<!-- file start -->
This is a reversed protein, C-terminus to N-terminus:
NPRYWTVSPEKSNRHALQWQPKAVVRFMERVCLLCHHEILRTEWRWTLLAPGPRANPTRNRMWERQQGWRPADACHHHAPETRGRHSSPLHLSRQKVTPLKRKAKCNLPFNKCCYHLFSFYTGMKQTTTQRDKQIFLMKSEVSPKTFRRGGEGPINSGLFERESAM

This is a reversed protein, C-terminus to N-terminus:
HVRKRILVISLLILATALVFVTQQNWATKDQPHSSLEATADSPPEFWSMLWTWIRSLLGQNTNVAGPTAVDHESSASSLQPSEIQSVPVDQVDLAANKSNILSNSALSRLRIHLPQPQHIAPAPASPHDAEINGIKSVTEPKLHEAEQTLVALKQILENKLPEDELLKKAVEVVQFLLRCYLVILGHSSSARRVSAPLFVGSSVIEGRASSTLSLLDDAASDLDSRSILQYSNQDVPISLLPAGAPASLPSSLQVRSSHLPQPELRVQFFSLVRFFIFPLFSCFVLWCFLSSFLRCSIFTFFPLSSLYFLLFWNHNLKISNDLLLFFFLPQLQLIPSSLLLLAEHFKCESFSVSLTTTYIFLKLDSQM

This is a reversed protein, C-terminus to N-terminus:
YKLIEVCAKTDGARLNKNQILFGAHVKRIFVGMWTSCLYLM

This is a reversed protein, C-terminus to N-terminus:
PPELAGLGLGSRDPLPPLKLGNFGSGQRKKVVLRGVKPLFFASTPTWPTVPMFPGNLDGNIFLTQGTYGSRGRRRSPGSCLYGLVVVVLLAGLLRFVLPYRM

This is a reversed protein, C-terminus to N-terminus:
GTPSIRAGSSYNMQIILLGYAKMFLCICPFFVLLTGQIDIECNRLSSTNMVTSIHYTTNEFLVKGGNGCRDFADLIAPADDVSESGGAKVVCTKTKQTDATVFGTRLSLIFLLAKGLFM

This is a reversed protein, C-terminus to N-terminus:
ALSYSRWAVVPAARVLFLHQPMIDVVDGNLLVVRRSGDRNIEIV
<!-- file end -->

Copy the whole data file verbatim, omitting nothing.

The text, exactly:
This is a reversed protein, C-terminus to N-terminus:
NPRYWTVSPEKSNRHALQWQPKAVVRFMERVCLLCHHEILRTEWRWTLLAPGPRANPTRNRMWERQQGWRPADACHHHAPETRGRHSSPLHLSRQKVTPLKRKAKCNLPFNKCCYHLFSFYTGMKQTTTQRDKQIFLMKSEVSPKTFRRGGEGPINSGLFERESAM

This is a reversed protein, C-terminus to N-terminus:
HVRKRILVISLLILATALVFVTQQNWATKDQPHSSLEATADSPPEFWSMLWTWIRSLLGQNTNVAGPTAVDHESSASSLQPSEIQSVPVDQVDLAANKSNILSNSALSRLRIHLPQPQHIAPAPASPHDAEINGIKSVTEPKLHEAEQTLVALKQILENKLPEDELLKKAVEVVQFLLRCYLVILGHSSSARRVSAPLFVGSSVIEGRASSTLSLLDDAASDLDSRSILQYSNQDVPISLLPAGAPASLPSSLQVRSSHLPQPELRVQFFSLVRFFIFPLFSCFVLWCFLSSFLRCSIFTFFPLSSLYFLLFWNHNLKISNDLLLFFFLPQLQLIPSSLLLLAEHFKCESFSVSLTTTYIFLKLDSQM

This is a reversed protein, C-terminus to N-terminus:
YKLIEVCAKTDGARLNKNQILFGAHVKRIFVGMWTSCLYLM

This is a reversed protein, C-terminus to N-terminus:
PPELAGLGLGSRDPLPPLKLGNFGSGQRKKVVLRGVKPLFFASTPTWPTVPMFPGNLDGNIFLTQGTYGSRGRRRSPGSCLYGLVVVVLLAGLLRFVLPYRM

This is a reversed protein, C-terminus to N-terminus:
GTPSIRAGSSYNMQIILLGYAKMFLCICPFFVLLTGQIDIECNRLSSTNMVTSIHYTTNEFLVKGGNGCRDFADLIAPADDVSESGGAKVVCTKTKQTDATVFGTRLSLIFLLAKGLFM

This is a reversed protein, C-terminus to N-terminus:
ALSYSRWAVVPAARVLFLHQPMIDVVDGNLLVVRRSGDRNIEIV